Similarly, the Gulf States are concerned with entrenchment of the radical Sunni organizations operating in both Syria and Iraq. It is understood that these Gulf States view themselves as likely targets, particularly for ardent Sunni groups such as ISIS, who view their wealth and royal families as anathema their strict religious ideals.
As for the West, it is been estimated that there are 3,000  citizens of European or North American origin that have been or are currently fighting in Syria or Iraq. Reportedly, they hold passports from France, Spain, Belgium, the United Kingdom, the United States, Canada, and a host of other nations. For the jihadist returning from his forays abroad, he brings home an extremist view, an intolerant religious ideology, and the skills, experience, and motivation necessary to possibly pursue his part of global jihad unilaterally at home. Some may be experiencing post-traumatic stress disorder, or further experiencing psychological dislocation upon returning to their home nations.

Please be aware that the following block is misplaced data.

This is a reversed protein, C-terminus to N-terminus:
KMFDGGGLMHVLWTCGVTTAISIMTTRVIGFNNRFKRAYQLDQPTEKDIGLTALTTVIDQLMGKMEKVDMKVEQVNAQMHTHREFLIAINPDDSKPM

Arguably, it is still too soon to comprehensively assess implications of ISIS and the declaration of the Caliphate. The aspect of a regional conflict could easily evolve from the historic Sunni-Shia split. The failure of the Shia led government in Baghdad has been to embrace those political and religious elements that have been left out of the government underlines a serious leadership gap. Iraq’s deadlocked parliament has failed to overcome the deep suspicions that flow amongst their citizens. The failure to choose a new leadership that could hold the nation together and counter the immediate threat that is posed by the ISIS says much about the country as well as the personal determination of President Maleki who is reticent to give up his position and power. This is truly reminiscent of the captain and his sinking ship.